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Published: August 9th 2017
I wonder if I'll be allowed into the restaurant for breakfast wearing shorts. Issy says that she will pass on breakfast so I head off on my own. The waiters are all still wearing tuxedos, but there seem to be other people in the restaurant wearing shorts, so I relax a bit. There's a sign on the toaster saying that you're only allowed to put sliced bread into it. I wonder what other sort of bread anyone might contemplate trying to jam into a toaster. I'm pretty sure that a full loaf wouldn't fit. It is very quiet in the restaurant until the silence is interrupted by an American lady shouting "where can I get some coffee honey" across the room to one of the older waiters. I don't think that the waiter is very accustomed to being called "honey".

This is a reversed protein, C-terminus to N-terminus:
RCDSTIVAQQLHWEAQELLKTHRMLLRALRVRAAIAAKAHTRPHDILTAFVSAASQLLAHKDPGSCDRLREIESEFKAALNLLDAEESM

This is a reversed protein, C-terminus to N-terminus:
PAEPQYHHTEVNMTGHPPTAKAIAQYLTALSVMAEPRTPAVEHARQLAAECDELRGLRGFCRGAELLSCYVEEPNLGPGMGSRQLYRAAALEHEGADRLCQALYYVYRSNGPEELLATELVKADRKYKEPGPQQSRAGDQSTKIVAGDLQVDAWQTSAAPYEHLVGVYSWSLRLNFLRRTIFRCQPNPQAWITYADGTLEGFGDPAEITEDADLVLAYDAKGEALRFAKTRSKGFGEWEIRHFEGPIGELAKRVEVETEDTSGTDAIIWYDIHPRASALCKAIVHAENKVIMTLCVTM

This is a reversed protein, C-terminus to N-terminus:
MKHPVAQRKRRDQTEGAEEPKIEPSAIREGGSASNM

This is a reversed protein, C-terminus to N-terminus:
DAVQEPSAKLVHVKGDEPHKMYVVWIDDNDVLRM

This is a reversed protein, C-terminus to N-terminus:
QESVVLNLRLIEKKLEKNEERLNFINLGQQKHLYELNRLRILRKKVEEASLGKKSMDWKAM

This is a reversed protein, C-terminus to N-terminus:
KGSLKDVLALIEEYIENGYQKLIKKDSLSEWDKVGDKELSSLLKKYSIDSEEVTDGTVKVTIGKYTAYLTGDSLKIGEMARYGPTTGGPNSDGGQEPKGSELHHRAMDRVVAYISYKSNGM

We head off to explore Sorrento. I passed a nice looking garden just around the corner yesterday when I was looking for the hotel, so we go in there. We enter it through an archway which is part of a villa housing the Museo Correale di Terranova. It seems that the museum is the main attraction, and the garden is
only a sideshow. It is on four levels and includes a wide range of exhibits including ancient Roman and Egyptian archaeological artefacts, 19th century furniture, and 17th and 18th century paintings and sculptures. The signage is all in Italian so we're not too sure what we're looking at a lot of the time. The only signs that aren't in Italian are the ones that say "Please do not touch" in English. I wonder if people who only speak English have a particular reputation for touching things that they're not supposed to. Some of the furniture is particularly spectacular, with lots of very fine and ornate detailing and inlaying. A lot of the artwork is very dark and in some cases it is difficult to pick out large figures hidden in the background. We are the only people here, and we are followed from room to room by a lady whose job it must be to ensure that the "Please do not touch" signs are strictly adhered to. This feels a bit creepy. I wonder how she copes when there are lots of people here.